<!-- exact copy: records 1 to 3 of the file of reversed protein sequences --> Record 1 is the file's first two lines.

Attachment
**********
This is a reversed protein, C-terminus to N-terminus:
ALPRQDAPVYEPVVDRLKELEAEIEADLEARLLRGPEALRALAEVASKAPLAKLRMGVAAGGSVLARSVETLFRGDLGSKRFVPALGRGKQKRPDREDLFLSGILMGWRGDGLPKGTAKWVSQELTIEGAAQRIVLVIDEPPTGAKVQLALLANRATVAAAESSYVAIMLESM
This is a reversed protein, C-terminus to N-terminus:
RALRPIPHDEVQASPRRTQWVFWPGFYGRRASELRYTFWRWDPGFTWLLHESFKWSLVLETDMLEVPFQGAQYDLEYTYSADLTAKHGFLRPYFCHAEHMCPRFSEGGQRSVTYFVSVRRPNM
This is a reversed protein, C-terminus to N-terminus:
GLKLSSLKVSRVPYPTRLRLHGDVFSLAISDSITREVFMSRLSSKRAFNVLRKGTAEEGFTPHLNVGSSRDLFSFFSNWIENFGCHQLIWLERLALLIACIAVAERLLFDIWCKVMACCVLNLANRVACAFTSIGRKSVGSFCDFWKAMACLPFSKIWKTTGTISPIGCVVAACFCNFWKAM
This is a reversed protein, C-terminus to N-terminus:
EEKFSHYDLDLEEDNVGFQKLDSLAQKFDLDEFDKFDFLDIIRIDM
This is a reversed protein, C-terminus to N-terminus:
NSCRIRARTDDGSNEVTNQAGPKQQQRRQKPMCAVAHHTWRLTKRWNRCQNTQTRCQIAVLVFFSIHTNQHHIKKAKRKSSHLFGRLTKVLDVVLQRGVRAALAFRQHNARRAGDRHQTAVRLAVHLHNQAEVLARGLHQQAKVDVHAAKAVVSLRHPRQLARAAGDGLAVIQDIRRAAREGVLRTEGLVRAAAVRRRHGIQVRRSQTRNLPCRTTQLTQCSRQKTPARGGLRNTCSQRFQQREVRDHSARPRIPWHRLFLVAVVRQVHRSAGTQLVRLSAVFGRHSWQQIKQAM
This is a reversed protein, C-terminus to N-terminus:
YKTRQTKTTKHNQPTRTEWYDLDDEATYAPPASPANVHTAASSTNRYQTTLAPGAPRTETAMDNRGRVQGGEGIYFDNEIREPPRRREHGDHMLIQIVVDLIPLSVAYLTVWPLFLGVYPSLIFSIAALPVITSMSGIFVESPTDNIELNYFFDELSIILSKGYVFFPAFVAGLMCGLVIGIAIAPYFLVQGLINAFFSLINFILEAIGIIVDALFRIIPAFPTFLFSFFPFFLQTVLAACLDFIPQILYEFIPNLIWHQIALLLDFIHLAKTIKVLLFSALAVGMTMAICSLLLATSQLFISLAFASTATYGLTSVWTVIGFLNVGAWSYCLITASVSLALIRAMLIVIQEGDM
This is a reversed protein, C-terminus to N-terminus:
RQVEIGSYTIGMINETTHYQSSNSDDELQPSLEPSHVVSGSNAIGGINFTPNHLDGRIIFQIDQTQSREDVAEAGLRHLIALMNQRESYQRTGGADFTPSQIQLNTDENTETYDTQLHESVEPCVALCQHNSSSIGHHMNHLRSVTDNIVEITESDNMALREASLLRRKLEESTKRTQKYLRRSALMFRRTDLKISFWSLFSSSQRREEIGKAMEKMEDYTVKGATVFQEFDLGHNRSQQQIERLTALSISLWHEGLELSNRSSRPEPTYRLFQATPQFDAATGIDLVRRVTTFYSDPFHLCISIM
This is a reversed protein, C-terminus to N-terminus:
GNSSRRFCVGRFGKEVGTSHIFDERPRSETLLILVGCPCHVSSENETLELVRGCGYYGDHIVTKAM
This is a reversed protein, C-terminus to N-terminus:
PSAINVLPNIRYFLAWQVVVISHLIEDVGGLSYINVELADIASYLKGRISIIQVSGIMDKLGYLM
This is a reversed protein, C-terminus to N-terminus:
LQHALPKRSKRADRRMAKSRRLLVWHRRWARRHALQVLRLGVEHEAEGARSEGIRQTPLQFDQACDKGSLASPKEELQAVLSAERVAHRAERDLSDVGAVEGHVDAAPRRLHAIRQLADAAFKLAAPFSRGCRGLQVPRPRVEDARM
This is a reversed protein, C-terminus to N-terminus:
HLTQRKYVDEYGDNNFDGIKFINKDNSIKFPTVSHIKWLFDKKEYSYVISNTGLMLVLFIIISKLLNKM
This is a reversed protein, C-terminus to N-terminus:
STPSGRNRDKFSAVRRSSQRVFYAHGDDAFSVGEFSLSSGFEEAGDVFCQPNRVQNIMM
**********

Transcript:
This is a reversed protein, C-terminus to N-terminus:
ALPRQDAPVYEPVVDRLKELEAEIEADLEARLLRGPEALRALAEVASKAPLAKLRMGVAAGGSVLARSVETLFRGDLGSKRFVPALGRGKQKRPDREDLFLSGILMGWRGDGLPKGTAKWVSQELTIEGAAQRIVLVIDEPPTGAKVQLALLANRATVAAAESSYVAIMLESM
This is a reversed protein, C-terminus to N-terminus:
RALRPIPHDEVQASPRRTQWVFWPGFYGRRASELRYTFWRWDPGFTWLLHESFKWSLVLETDMLEVPFQGAQYDLEYTYSADLTAKHGFLRPYFCHAEHMCPRFSEGGQRSVTYFVSVRRPNM
This is a reversed protein, C-terminus to N-terminus:
GLKLSSLKVSRVPYPTRLRLHGDVFSLAISDSITREVFMSRLSSKRAFNVLRKGTAEEGFTPHLNVGSSRDLFSFFSNWIENFGCHQLIWLERLALLIACIAVAERLLFDIWCKVMACCVLNLANRVACAFTSIGRKSVGSFCDFWKAMACLPFSKIWKTTGTISPIGCVVAACFCNFWKAM